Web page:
New Cultural Centre set to revive iconic 20th century success of Castellorizian Association of NSW


Once the most popular Greek hangout in Australia, the infamous Cazzie Club in Kingsford has been rebranded, relocated and reinvented into a new Castellorizian Cultural Centre, with an official name to be decided upon soon.

Castellorizian Association of NSW President George Pazanis spoke exclusively with The Greek Herald to share the details about the new Castellorizian Association premises, and what he hopes it will bring to the Greek community.

“It’s all about preserving what we have now, but most importantly about bringing back what we had,” Pazanis says to The Greek Herald.

“The old Castellorizian Club in Kingsford was the best Greek club or association house in all of Australia. Everybody knew it, it was iconic.”

“It’s been our dreams for the last six years to get this new place up and running.”

New Castellorizian Cultural Centre. Photo: Supplied

Opening in late November on the corner of Gardner’s road and Houston road, the new Castellorizian premises will have the Alevri Greek restaurant and bakery at the front of the store, which the President says he is most excited for.

“I’m pretty excited about the restaurant. I’ve always wanted something in there like a Mediterranean or Greek style restaurant, which are now lucky to have.”

On the rear side of the building, construction is soon to be started on a unique Castellorizian Cultural Centre. The “museum style centre” will be a public gallery of artefacts and paintings collected over the last 90 years. It will also feature a family tree information section, where future generations will be able to read up on their family’s history.

“It’s more about preserving the history of the people… because we came here over 100 years ago. Knowing their background and the island,” Pazanis says.

READ MORE: Remembering the Cazzie Club, jewel of the Greek community in Sydney
READ MORE: Second Vol. of Castellorizian migration book series brings readers into lives of early Greek-Australians

“In these trying times at the moment, with what’s going on in Greece with Turkey, we want to show that we are in full support of the island.

“It’s important that we realise that that is the most important thing, the island itself. And we pay homage to it with every house like this built around Australia.”

While the official name of the new Castellorizian Association of NSW premises is yet to be decided, Pazanis says the board has avoided the branding of the new cultural centre as a club, looking to bring a new and different opportunity to the community.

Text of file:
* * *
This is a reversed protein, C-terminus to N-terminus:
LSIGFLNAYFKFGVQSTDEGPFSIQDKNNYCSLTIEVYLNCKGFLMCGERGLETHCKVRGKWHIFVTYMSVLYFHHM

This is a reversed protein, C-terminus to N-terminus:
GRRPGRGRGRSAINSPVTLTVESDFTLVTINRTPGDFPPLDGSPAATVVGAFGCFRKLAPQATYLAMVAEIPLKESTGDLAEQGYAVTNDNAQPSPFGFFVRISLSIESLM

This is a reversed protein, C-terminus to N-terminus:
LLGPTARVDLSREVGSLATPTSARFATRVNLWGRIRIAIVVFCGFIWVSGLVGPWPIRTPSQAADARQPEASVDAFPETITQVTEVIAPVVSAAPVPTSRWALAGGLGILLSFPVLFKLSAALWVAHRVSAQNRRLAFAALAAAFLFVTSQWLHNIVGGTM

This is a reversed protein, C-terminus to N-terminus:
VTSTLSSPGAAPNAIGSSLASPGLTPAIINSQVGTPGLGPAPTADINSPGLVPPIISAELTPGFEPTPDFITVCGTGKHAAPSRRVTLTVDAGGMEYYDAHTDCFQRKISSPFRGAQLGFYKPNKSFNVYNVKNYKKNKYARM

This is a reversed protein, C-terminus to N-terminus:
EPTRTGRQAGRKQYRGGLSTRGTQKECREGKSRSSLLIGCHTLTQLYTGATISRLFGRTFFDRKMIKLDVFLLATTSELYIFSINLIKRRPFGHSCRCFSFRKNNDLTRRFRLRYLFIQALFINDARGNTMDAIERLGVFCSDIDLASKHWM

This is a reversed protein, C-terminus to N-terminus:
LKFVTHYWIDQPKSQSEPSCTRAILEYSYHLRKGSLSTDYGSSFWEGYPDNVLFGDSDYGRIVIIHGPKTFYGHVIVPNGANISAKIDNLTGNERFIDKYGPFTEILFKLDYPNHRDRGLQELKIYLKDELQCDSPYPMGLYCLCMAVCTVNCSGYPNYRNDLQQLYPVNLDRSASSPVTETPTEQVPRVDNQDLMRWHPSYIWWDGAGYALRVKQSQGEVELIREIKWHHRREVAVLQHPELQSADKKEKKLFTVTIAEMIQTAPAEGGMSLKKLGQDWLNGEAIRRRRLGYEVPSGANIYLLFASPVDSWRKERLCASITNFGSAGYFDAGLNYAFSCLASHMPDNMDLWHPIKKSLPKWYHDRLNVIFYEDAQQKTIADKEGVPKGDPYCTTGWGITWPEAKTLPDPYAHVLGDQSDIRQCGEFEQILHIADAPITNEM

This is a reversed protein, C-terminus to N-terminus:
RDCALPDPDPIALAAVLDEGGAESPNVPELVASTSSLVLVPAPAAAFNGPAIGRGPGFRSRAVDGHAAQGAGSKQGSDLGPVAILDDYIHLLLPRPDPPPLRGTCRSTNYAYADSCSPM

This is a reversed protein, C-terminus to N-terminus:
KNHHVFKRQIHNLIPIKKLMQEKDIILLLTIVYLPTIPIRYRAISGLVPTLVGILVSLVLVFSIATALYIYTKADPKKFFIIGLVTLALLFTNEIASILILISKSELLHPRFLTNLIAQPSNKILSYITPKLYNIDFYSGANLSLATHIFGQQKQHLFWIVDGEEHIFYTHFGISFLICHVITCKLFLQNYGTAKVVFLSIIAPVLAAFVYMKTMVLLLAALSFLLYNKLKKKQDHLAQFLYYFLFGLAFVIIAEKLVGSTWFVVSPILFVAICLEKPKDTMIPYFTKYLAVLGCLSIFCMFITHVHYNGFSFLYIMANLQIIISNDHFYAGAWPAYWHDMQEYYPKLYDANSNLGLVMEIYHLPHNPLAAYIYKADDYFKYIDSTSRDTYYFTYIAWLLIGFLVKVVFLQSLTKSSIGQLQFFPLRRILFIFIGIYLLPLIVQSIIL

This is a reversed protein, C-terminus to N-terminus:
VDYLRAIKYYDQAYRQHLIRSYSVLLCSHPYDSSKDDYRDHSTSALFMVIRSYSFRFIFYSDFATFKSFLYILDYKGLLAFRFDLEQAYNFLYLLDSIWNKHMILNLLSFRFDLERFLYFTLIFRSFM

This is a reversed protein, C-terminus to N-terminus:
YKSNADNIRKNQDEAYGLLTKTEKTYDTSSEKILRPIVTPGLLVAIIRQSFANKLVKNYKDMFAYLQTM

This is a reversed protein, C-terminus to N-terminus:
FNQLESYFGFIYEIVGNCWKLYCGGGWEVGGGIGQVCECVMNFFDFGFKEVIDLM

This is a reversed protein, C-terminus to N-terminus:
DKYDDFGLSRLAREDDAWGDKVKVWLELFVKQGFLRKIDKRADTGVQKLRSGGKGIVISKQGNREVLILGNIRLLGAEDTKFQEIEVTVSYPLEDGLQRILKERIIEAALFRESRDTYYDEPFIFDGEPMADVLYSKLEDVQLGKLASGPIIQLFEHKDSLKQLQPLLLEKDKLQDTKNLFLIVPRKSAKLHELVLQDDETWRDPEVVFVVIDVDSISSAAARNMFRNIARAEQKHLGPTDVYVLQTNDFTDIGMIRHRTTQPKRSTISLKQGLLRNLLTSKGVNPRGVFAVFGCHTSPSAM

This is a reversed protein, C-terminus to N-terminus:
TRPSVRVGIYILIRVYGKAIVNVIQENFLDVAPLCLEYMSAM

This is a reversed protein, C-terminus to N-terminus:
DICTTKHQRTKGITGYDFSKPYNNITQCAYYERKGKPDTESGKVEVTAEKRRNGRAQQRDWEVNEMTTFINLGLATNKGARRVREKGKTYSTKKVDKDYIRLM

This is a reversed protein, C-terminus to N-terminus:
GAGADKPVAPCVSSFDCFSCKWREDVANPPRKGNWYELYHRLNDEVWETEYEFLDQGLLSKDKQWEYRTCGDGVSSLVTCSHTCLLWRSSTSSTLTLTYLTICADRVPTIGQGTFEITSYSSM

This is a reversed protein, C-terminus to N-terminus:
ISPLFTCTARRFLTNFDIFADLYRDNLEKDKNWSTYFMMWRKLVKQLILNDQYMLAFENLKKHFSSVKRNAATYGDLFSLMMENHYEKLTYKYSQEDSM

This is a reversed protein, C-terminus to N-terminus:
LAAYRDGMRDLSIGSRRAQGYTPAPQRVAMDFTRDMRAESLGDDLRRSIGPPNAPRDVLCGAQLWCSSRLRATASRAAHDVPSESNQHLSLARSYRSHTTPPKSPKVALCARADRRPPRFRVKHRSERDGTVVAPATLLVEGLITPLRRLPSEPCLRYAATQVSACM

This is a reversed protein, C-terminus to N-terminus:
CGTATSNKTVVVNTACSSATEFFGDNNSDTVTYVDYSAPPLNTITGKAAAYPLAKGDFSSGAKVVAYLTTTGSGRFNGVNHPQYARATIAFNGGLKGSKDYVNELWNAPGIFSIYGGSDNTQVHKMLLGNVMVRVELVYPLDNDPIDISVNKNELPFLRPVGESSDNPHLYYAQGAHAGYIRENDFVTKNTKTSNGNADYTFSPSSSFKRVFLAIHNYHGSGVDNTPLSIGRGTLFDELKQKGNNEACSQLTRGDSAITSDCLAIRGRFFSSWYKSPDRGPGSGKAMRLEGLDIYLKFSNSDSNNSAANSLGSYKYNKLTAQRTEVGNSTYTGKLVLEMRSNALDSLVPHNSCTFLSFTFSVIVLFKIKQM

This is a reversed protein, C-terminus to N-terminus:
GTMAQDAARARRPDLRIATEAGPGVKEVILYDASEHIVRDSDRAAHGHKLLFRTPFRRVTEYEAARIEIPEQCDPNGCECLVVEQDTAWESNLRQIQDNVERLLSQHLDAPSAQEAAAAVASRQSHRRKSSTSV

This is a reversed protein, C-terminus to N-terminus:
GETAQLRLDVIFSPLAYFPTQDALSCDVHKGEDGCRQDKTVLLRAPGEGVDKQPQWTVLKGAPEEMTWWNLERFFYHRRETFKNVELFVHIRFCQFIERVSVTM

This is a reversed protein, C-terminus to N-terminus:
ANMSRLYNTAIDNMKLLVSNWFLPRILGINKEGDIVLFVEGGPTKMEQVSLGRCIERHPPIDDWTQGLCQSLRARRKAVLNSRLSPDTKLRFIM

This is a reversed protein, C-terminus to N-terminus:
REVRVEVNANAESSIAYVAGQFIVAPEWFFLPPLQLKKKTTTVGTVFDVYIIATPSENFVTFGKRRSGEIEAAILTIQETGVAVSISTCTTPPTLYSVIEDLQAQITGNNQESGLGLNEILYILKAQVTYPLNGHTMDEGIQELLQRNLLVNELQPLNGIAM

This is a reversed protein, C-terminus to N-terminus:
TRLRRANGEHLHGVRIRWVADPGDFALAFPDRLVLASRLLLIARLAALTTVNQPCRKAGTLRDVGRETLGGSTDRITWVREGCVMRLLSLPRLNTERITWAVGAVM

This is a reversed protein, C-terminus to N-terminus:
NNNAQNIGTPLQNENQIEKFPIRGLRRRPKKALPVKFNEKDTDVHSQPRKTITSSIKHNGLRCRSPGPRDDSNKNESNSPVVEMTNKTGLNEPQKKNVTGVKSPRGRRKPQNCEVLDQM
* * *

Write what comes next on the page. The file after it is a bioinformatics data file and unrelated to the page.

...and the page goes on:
“We decided that the idea of calling it a club, with poker machines and alcohol, was not the way we wanted to go,” Pazanis explains.

“So we wanted to make it more of an association as a get-together place for people to come to.”

The new Greek hangout will also feature a brand new Castellorizian function centre, which will be able to house 120 people with an outdoor entertainment area.

“We will still do events like ladies bingo and Greek dancing lessons, like the old Cazzie club used to do. And once Covid is said and done, we’ll be able to do a lot more.”

A large investment by the Castellorizian Association of NSW, Pazanis says it will ultimately become an $8-9 million building.

“It’s been a really tough battle, trying to get the finances and get the building built.”

“We’ve always had constant roadblocks but we’ve just jumped over them. Because that’s the sort of spirit we have.”

Castellorizian migration book nominated for prestigious award

The second instalment of the Castellorizian Association of NSW’s migrant book series, titled Journey to a New Land Vol. 2, has recently been nominated for the NSW Premier’s Literary Awards 2021.

Nominated for the multicultural book category, it was released in July as the second part of a two volume series, highlighting the rich history of Cazzies in Australia.

“We, 7 women, a diverse range of practitioners drawn from various disciplines, are overjoyed to see recognition coming through for our heartfelt Oral History project, and we look forward to seeing the outcome of this nomination,” Anna Koutsis, Castellorizian Association of NSW History and Archives Committee member says.

“When I say ‘we’, I mean ‘all of us’ because this was a collective endeavour. We, Irene Elliott, Victoria Kazaglis -Gallagher, Maria Skyllas- Kazacos, Anna Koutsis, Despina Lucas, Petula Samios and Patricia Sechos feel it’s great to be nominated for something we feel so passionate about.

“In terms of what being nominated means to us, it is a great accolade and public recognition for what we have done.”

The series, broken up into two separate unique volumes, presents over 130 family stories and 700 precious old family photographs, which were produced and self-published by the History and Archives Committee of the Castellorizian Association of NSW. 

The first book released in 2018, Journey to a new land, brought readers into the early life of Castellorizian in their transition into Australian culture.

The stories, which provide one of the first, comprehensive studies of Castellorizian migrant memories, are about dislocation, hard work, and fitting in and rebuilding a community.




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